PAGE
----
According to an article in the Financial Times yesterday, Santander UK is the first of the “High Street” banks to re-enter the investment advice market. This comes three years after the majority of banks exited the market because of the costs of complying with the Retail Distribution Review (RDR) regulations, which prevented banks from making money from commissions earned when selling investments, and selling unsuitable investment products to retail customers.
So what has changed to lure Santander back into the lion’s den?
Certainly there is now a gap in the UK market for investment advice. Currently HSBC is the only High Street bank still offering investment advice from its branches. But how can banks like Santander mitigate the risk that triggered a number of fines in 2013?
In many cases, banks were penalized for being unable to evidence that they had provided “suitable” investment advice, as required by the Markets In Financial Instruments Directive (MiFID). This legislation requires the wealth advisor to show that they have understood the customer’s:
- Investment objectives, such as the time span the customer wishes to invest over, level of returns needed and ability to access funds early in case of emergencies
- Attitude toward risk – no risk, medium or high tolerance
- Full financial picture – specifically investments held at other institutions
Wealth advisors need to show that all of this information has been taken into account to offer a “suitable” investment product that is consistent with the above factors. Additionally, this information needs to be kept up to date – reviewed annually at the very least.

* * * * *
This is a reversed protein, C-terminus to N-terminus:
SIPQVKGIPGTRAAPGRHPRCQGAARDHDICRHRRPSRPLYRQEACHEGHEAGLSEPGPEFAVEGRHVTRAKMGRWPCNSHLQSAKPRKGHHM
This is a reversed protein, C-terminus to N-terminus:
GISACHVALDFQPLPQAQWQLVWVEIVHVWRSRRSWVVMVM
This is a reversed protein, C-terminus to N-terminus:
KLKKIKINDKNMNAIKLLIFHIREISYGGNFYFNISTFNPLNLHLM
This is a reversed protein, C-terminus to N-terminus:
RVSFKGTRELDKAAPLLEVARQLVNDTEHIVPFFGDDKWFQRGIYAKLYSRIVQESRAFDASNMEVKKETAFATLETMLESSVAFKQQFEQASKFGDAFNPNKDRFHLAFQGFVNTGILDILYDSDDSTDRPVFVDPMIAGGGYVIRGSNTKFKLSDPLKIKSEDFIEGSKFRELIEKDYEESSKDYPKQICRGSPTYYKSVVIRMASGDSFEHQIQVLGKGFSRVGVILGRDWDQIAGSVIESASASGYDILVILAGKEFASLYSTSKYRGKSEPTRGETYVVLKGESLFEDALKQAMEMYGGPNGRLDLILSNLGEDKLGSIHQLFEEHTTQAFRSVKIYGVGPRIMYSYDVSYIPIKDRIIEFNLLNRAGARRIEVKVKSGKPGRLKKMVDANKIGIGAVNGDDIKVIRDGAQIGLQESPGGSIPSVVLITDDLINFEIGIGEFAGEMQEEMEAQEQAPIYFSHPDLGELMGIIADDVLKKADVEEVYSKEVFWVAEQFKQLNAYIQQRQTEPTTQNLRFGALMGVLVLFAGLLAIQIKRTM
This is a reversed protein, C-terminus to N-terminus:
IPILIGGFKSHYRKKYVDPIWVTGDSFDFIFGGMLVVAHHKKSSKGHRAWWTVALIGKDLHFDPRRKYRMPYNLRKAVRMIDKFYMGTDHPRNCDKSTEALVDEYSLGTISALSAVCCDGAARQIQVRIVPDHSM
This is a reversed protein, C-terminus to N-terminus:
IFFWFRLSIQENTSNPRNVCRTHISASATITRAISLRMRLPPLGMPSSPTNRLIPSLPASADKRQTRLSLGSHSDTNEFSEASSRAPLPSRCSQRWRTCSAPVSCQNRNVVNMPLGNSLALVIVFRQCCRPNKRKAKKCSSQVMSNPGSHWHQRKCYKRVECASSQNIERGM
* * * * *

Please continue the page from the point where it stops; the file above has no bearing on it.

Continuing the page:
The challenge for banks is that to consistently comply with these regulations they need branch staff to follow a strict procedure for capturing and inputting required information into a CRM or similar system. Banks need to be able to play back information provided, select appropriate investment product offerings, and maintain up to date views of the customers’ financial situations and objectives.
But when the Financial Conduct Authority (FCA) conducted its audit, it revealed that these processes had not been followed properly, and inadequate advice had been provided in a quarter of cases.
To get it right this time, and be able to evidence that they are compliant, banks should digitalize as much of the end-to-end advice provision process as possible. This means providing customers and branch staff access to a digital toolset – an app or webpage – for capturing investment objectives and “Financial Personalities.” Customers could submit information on their own, or be assisted by branch staff on a tablet during face to face interactions that guide the customer through investment objective and risk tolerance questions.
If done remotely, help could be provided via web-chat or a cognitive computer that answers frequently asked investment questions.
Then algorithmic tools could assist advisors by generating a set of investment products pre-screened for suitability, that take into account the customer’s investment objectives, attitude to risk, and existing investments.
There are a number of benefits to this approach, which extend far beyond audit requirements, particularly in the areas of efficiency and service excellence.
With digitization, the effort to maintain customer suitability data is reduced, since customers can maintain their own objectives online. Advice will be more consistent and better, requiring less effort to identify compliant products through the use of algorithms and cognitive intelligence. There’s also the benefit of fully automated audit trails for proof of compliance – which of course, will help banks avoid fines.
With Santander taking its first steps into the arena, the time is ripe for its competitors to leverage the latest technologies including digitization, robotic automation and cognitive computing. The opportunities are manifold and truly exciting.
I’ll be exploring some of these possibilities as well as the demand and priorities for Digitalization in Wealth Management in a series of blog articles over the coming weeks.